Mile 813 - The Oklahoma City Bombing National Memorial
On our way out of Oklahoma City we wanted to do a quick drive by of the site of the 1995 Oklahoma City bombing. At the time of the bombing I was just a few days away from graduating college. It is hard to believe it has been 16 years. When we arrived we quickly realized this was more than a drive by, this was a meaningful place with a message.
Approaching the memorial you walk beside 200 feet of the original safety fencing that surrounded the disaster site. On day one people used the fencing to leave their memorials to lost loved ones. 16 years later people continue to do so. Seeing the pictures of children, mothers, fathers, sisters, parents - people who in a moment were gone, creates a personal connection for people like me who watched it all unfold from the safe distance of a 24 hour news network. Across the street is a large statue of Jesus, weeping, with his face turned away from the site. The statue was a powerful reminder that Jesus identifies deeply with humanity. The bombing was indeed a Lazarus moment. It hurts to lose a friend.
We walked in through a massive black paneled gateway with the number 903. We emerged from the gateway facing a long reflecting pool that led to an opposing gate on the other side of the park, identical in design but with the number 901. The reflecting pool was once the street on which evil men parked a truck loaded with explosive material in front of the federal building. The bomb detonated at 9:02 a.m. The 9:01 gate commemorates what life was like before the bomb. The 9:03 gate points to life after the bomb. Everything inside the gates helps us to remember a single moment; the people who died, those who helped to rescue, and those who survived. From the orchard of trees, to a single surviving elm, the pool, the empty chairs, the children’s tiles, the fencing - all of it was so incredibly well thought out and deeply symbolic. The memorial’s website is highly informative and provides a way that a person can use a cell phone to help them interpret the park.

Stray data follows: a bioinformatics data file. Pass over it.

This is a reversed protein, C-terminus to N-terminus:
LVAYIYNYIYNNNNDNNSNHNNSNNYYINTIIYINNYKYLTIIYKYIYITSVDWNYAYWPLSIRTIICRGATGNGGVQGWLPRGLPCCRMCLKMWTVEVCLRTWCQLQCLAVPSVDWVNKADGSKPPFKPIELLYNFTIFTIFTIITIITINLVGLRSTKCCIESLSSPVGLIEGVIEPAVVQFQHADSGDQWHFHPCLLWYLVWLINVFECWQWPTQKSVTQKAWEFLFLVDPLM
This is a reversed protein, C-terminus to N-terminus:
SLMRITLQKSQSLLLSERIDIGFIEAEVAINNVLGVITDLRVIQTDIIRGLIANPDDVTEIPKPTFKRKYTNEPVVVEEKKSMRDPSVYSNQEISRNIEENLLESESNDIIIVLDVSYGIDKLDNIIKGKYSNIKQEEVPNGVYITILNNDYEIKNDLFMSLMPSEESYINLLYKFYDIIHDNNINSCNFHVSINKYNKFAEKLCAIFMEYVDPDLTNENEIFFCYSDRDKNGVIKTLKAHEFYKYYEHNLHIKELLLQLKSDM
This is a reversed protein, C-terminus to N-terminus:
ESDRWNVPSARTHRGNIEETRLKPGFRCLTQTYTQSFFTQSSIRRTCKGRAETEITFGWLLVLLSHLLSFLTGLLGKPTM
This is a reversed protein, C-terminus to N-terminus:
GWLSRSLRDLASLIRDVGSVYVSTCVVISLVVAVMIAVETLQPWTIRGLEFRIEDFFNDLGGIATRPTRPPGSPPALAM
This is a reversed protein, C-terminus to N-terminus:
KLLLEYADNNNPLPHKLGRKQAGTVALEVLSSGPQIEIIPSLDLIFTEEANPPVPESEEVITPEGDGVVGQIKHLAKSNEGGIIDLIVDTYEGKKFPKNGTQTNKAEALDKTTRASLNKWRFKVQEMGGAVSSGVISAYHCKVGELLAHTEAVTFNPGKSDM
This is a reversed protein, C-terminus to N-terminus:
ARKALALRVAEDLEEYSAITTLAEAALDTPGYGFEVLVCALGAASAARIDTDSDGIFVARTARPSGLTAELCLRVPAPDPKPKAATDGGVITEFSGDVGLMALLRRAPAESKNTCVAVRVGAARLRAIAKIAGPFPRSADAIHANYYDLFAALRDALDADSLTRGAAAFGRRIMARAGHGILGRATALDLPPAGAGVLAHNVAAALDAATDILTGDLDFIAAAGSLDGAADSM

We had determined only to drive by on our way out of town, but Shannon and I were more moved by the experience than we could have ever imagined. The memorial provided a powerful teaching moment for our daughters, which is indeed the purpose of the park. Etched into the gateways are these words, “We come here to remember those who were killed, those who survived and those changed forever. May all who leave here know the impact of violence. May this memorial offer comfort, strength, peace, hope, and serenity.” Mission accomplished with the Branams.
On to Amarillo . . .
Seeing the site and the scars on the surrounding buildings fundamentally changed me forever. I viewed the bombing as a terrible thing that got really annoying with the incessant media coverage until I stood on that block, looking at a fence covered in memorials to the lost mothers, fathers, sisters and brothers of that community.
Twelve years later as I stood looking down into a giant hole in midtown Manhattan on the anniversary of the September 11th attacks, I experienced the same sense of loss and wonder at the depravity of the human race, and a proportional sense of awe at God's amazing grace.